__/ [Georg Schmidt] on Sunday 15 January 2006 17:59 \__
> Hello All,
> I don't seem to have any luck with Linux. I finally got a AVM Fritz!Wlan
> USB Stick working with ndiswrapper and WPA-PSK. Well, working is not
> really the right expression. I can access the internet for about 30min
> (rough estimate) and then suddenly the connection breaks down (it does
> that regularly).
It sounds as though a process dies due to some command which gets sent and
cannot be interpreted properly by the driver. My guess would be that you
need to re-run the process to resolve the issue until the next crash. Have a
look at the log files to see what is happening and be aware of the culprit.
> It is still connected to the router, has an IP-address
> and so on. However, it seems it cannot find the name server anymore
> (KINTERNET: "name server: waiting for reply"). In /etc/resolv.conf there
> is still the correct address though. I should add that I use DHCP.
What happens if you set up your addresses statically? Maybe communication
with the DHCP server triggers an issue. Try to set up your DNS servers
manually. Maybe they get de-allocated or re-assigned, depending on the
nature of the network you are connecting to.
> The output of ifconfig and iwconfig shows no difference before and after
> the "connection breakdown".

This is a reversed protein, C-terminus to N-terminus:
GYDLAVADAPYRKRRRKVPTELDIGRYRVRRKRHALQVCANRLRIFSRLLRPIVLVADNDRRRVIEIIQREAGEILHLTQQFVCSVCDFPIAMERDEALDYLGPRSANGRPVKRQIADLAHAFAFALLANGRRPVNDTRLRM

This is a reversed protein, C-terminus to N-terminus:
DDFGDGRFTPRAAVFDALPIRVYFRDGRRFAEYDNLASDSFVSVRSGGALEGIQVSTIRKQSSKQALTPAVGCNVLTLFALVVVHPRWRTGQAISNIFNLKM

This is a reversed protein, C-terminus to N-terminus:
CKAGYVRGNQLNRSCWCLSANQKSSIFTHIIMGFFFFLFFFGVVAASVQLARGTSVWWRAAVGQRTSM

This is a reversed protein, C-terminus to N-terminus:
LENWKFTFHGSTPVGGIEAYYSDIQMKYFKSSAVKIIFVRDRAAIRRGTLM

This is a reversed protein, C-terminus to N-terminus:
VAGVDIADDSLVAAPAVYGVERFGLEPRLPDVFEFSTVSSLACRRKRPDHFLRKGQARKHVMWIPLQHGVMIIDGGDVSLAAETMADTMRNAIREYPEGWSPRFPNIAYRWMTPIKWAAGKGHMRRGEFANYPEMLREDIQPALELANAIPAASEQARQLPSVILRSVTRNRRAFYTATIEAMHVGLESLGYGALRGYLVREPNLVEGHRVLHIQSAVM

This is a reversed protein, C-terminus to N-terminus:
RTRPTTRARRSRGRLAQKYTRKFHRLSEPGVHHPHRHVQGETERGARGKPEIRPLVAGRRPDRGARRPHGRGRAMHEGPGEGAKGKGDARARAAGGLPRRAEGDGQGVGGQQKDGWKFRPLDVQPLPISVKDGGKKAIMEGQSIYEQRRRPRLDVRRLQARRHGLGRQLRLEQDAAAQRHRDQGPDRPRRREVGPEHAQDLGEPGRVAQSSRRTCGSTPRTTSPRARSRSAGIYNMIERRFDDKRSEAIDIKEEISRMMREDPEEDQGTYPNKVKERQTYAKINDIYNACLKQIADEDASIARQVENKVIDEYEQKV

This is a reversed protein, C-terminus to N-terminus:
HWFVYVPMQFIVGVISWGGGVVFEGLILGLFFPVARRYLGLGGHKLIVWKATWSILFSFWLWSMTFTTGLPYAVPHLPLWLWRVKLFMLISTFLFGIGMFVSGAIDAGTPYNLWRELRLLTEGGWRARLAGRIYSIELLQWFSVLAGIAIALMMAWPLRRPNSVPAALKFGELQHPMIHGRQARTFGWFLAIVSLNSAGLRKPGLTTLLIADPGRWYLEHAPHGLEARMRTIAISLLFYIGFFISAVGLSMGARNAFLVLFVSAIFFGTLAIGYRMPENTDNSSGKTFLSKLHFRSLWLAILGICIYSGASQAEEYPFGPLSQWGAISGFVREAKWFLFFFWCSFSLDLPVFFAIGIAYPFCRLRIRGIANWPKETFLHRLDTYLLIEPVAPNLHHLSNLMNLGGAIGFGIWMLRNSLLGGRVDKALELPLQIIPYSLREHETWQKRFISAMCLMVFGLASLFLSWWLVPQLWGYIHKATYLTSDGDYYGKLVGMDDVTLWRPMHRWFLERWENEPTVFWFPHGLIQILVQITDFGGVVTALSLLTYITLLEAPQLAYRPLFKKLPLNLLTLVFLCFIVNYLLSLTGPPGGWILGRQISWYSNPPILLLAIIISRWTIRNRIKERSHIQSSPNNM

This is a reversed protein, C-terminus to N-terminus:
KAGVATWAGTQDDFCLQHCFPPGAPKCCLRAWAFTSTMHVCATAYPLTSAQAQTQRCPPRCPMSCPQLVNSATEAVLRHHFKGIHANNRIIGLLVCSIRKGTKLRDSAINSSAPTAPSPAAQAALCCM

They tend to preserve the last known configuration, I think. Even if the
connection is not there, the fields will not remain void based on what I
know from Windows.
__/ [Sven Burmeister] on Sunday 15 January 2006 19:32 \__
> You could have a look at the logs, e.g. CTRL+ALT+F10 to see the last
> entries of /var/log/warn. You get back by pressing ALT+F7.
> Or you use Yast > Others > System-protocols
I was going to say "Make it CTRL+ALT+F7, just to ensure you don't get
'jammed'". I never knew that just ALT was enough to return to tty7.
>> I would be grateful for any help. So far LINUX has been nothing but
> You mean the hardware supplier who is not willing to supply a proper
> Linux-driver for the hardware you bought? I wonder if you could make the
> stick work without a supplied driver using any other OS. So as you will
> notice, it is not LINUX that is responsible for the lack of drivers and the
> resulting trouble, but the hardware manufacturer. You should complain that
> you did not get proper drivers for your OS, although you paid the same
> price for the stick as the owner of another OS. That's the real trouble.
Excellent point, clearly made. There are lists on-line which indicate which
hardware is Linux-friendly. There is no good excuse.